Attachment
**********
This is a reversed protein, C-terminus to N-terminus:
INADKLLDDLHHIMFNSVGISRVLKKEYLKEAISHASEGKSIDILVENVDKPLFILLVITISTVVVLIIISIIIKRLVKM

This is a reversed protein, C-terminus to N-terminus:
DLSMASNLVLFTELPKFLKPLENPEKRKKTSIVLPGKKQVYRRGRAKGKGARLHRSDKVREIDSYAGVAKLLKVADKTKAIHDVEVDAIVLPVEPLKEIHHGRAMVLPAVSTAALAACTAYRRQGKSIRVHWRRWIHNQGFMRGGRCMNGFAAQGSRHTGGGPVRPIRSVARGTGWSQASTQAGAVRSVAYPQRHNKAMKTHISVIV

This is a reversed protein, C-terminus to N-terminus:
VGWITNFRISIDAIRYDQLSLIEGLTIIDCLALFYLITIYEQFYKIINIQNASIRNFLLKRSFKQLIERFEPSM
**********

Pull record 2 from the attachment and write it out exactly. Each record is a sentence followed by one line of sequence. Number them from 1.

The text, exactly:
This is a reversed protein, C-terminus to N-terminus:
DLSMASNLVLFTELPKFLKPLENPEKRKKTSIVLPGKKQVYRRGRAKGKGARLHRSDKVREIDSYAGVAKLLKVADKTKAIHDVEVDAIVLPVEPLKEIHHGRAMVLPAVSTAALAACTAYRRQGKSIRVHWRRWIHNQGFMRGGRCMNGFAAQGSRHTGGGPVRPIRSVARGTGWSQASTQAGAVRSVAYPQRHNKAMKTHISVIV